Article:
Everyone has a story. It takes courage to tell it, be it memoir or fiction, because there comes a point where we must separate the facts from the truth. The challenge for the storyteller lies in distilling events to their essential meaning. When we scratch the surface of our story and begin to ask “why” our story becomes more complicated. This is often where writers get stuck. The more we hold onto our “idea” of our story, the more challenging it becomes to allow our characters to take on a life of their own.

It is human nature to filter our experiences through our perception of the world, because we are always looking for meaning. When we read about a plane crashing into the sea and one hundred and sixty-two people losing their lives, we wonder, even if only on a subconscious level, “What does this mean?” To be human is to interpret the events around us. It’s primal. It’s a survival instinct. But when we stay in survival mode for too long, life begins to lose its meaning. We become fearful, paranoid, withdrawn. To be human is to seek meaning, and it is artists and writers that provide a context for the events of our times.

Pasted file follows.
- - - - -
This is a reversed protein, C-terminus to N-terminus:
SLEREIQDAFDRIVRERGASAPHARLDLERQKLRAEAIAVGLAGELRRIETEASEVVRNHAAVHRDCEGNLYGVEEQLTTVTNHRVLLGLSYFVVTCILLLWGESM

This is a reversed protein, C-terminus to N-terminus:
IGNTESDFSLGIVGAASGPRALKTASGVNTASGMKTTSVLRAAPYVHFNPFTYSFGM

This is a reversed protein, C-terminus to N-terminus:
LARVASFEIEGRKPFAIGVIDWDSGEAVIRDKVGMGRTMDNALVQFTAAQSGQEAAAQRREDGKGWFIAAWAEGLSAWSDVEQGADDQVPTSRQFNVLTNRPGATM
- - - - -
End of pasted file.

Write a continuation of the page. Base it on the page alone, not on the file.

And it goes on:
One of the first exercises we do in the 90-Day Novel workshop is something I call the “credo exercise.” You might want to try this right now.

Simply write for five minutes, beginning with the line: “One thing I feel strongly about is . . .”

This simple exercise connects the writer to the theme they are very likely exploring in their work. They often don’t even realize that this is what their story is about.

The next step is to distill the exercise to one arguable statement, such as: I feel strongly that everyone should be treated equally.

I then ask the writer to explore an opposing argument to this statement. They might come up with something such as: “Criminals don’t deserve the same rights as others,” or “When people are treated equally, there is no incentive to excel.”

Since story is, in essence, an argument, this exercise connects us to the antagonistic forces in our work and we begin to glimpse a wider perspective for our story.

It is common for writers to have an agenda, however subtle, so this exercise challenges us to explore our antagonists with equal integrity. The more we are able to find their inherent humanity, the more honestly we can explore our theme.

The purpose of story is to reveal a transformation. By the end of the story we want to understand WHY we all deserve to be treated equally in order to comprehend what equality actually means.